By Jo Manby
24 years ago this week Stephen Lawrence was stabbed to death at the age of 18 by a gang of white youths, in an unprovoked racist attack at a bus stop in Eltham, south east London. The date was April 22nd 1993. Two of his killers, Gary Dobson and David Norris, were only convicted (for life) in January 2012 for their part in the attack.
The same year, founding director of the AIU Centre, Louis Kushnick, began to collect press cuttings, mainly from the broadsheet newspapers, reporting on the case. As part of my job at the Centre I was responsible for archiving the collection.
This is the first of two posts that focus on how the campaign for justice for Stephen Lawrence developed, as wave after wave of headlines were generated that variously named and shamed members of the Metropolitan Police and the criminal justice system who were guilty of institutional racism; asked difficult questions (‘Should Black people join the police?’); and declaimed the brutality of Stephen Lawrence’s attackers (‘Fighting Mad: The Lawrence Five – suspect denies knowing father “bribed witnesses and nobbled juror” in attempted murder trial’).
I asked Lou about why the collection he amassed was so important:
This was another racist attack leading to a death and exposes institutional racism in the criminal justice system. Thanks to the courage and determination of Doreen and Neville Lawrence a widespread campaign continued to demand justice for Stephen. The importance of the campaign is incalculable.
Threaded through the chronologically-archived cuttings are several themes that the press kept returning to. Very early cuttings include an article from the Independent on Sunday 2 May 1993 with the headline ‘Black and white unite in grief’, reporting, with a photograph, on a racially mixed group protest at Stephen’s killing. The cuttings generally fall into the following subsections (although the collection database runs chronologically, it is possible to search using keywords):
- The Metropolitan Police
- The Lawrence family
- The MacPherson Report
- The community
- The perpetrators
- The criminal justice system
The Metropolitan Police
In 1997 the report on the police handling of the Stephen Lawrence case issued by the Police Complaints Authority was published by the Home Office. The report found officers guilty of neglect of duty while involved in the case. One headline reads: ‘Lawrence case detectives “Lost crucial hours”’. Another, from March 1998 reads ‘Murder case police racist: Inquiry into killing of black teenager Stephen Lawrence told arrest could have been made within days’. Two months later the inquiry is still being analysed – the Observer upbraids Sir Paul Condon, Commissioner of the Met: ‘He’s horribly incompetent (better than horribly racist): how the force failed Stephen – catalogue of errors’. In June, Paul Condon ‘makes unprecedented apology to Lawrences’. In July, he ‘decides not to resign’, a decision explained in an October 1998 headline, ‘Condon: “White victims would have suffered same fate” – fresh calls for Sir Paul Condon’s resignation as he refuses to accept racism played a part in failures of police investigation.’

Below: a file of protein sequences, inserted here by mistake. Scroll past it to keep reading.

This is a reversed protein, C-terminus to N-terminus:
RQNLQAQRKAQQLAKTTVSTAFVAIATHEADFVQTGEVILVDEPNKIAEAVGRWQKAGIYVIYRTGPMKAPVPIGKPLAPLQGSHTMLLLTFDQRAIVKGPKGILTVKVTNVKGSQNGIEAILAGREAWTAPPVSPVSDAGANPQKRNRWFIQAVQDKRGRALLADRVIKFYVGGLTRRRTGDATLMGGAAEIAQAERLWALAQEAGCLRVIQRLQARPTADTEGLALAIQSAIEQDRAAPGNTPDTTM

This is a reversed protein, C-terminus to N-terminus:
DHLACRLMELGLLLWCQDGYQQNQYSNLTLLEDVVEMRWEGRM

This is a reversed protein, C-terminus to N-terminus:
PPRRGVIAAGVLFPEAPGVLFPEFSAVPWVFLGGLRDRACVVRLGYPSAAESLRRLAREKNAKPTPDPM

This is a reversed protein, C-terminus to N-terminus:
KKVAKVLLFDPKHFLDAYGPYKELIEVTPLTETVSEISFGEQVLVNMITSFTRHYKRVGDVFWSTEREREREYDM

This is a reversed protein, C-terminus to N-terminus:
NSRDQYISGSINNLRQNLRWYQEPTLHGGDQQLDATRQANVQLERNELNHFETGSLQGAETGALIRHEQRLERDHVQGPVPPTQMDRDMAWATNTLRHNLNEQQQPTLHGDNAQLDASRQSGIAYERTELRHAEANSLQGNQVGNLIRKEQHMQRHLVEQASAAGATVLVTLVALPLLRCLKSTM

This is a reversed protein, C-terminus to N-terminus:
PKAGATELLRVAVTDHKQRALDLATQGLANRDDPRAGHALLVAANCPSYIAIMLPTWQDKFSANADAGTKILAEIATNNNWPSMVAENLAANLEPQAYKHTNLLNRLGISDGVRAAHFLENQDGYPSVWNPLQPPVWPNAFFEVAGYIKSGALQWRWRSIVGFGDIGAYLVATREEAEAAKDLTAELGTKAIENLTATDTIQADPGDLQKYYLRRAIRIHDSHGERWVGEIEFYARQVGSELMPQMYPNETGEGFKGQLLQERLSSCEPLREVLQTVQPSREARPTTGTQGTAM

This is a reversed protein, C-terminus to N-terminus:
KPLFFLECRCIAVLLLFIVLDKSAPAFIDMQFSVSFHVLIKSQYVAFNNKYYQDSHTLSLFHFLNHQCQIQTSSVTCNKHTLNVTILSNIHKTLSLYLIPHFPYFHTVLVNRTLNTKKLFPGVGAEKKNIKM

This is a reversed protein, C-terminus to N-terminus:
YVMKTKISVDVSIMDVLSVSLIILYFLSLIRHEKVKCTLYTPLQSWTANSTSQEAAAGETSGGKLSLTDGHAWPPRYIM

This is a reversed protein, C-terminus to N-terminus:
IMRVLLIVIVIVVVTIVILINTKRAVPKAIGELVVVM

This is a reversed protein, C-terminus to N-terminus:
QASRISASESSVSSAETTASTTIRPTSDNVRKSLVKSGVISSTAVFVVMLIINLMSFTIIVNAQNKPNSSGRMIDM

The Lawrence family
The cuttings are mainly from the broadsheets – The Independent, The Guardian, The Observer, and a few from The Times. There are also a few notable exceptions. One of these is a photocopied letter from 1995, only datable by the fact that the correspondents, the Lawrence family, tell us that they are writing on ‘the eve of an historic legal challenge’ – to mount their own private criminal prosecution. This was the official campaign – The Price for Justice, seeking the help and support of sympathetic organisations and individuals. This copy of the campaign letter is addressed by hand to: ‘Dear friends at GMIAU’ on Stephen Lawrence Family Campaign headed notepaper.
The broadsheets often returned to the family as the subject of lead articles. ‘Lost dreams of an unspent life’ described the case from the family’s point of view in April 1996; in March 1998, ‘The Anger and Anguish of Mrs Lawrence’ and ‘Father lost faith in murder police’.
I asked Lou about the role of the press in the Stephen Lawrence case, specifically if he thought that they had behaved altruistically in supporting the family’s campaign: “The press was important but contradictory; Stephen was a perfect victim because he was from a respectable family and was going on to University to become an architect. Many other victims have been ignored because they lacked those characteristics.”
The Macpherson Report
In cuttings from February 1999, the month that the Macpherson Report was published, the broadsheets unanimously responded by publishing comments from experts, politicians and community leaders. The Independent of 25 February ran comments from Prime Minister Tony Blair; Trevor Phillips, Trustee of the Runnymede Trust; The Rt. Reverend Tom Butler, Bishop of Southwark, whose diocese covers Eltham where Stephen Lawrence died; and Inspector Paul Wilson of the Black Police Association, among others. The report made 70 recommendations concerning mainly police handling of race relations and advocating a sharp rise in Black and Asian recruitment to the force. The press cuttings include coverage listing the recommendations and drawing down a range of opinions and analysis.
The second post will cover the reaction of the community, the perpetrators and the criminal justice system.
The Stephen Lawrence Inquiry: Report of an Inquiry, Sir William Macpherson of Cluny, London, 1999, Stationary Office is available at Moss Side Powerhouse Library and the Ahmed Iqbal Ullah Race Relations Resource Centre library (CR.4.01/MAC, for reference only).
The Stephen Lawrence Press Cuttings Archive Collection is available to view by appointment.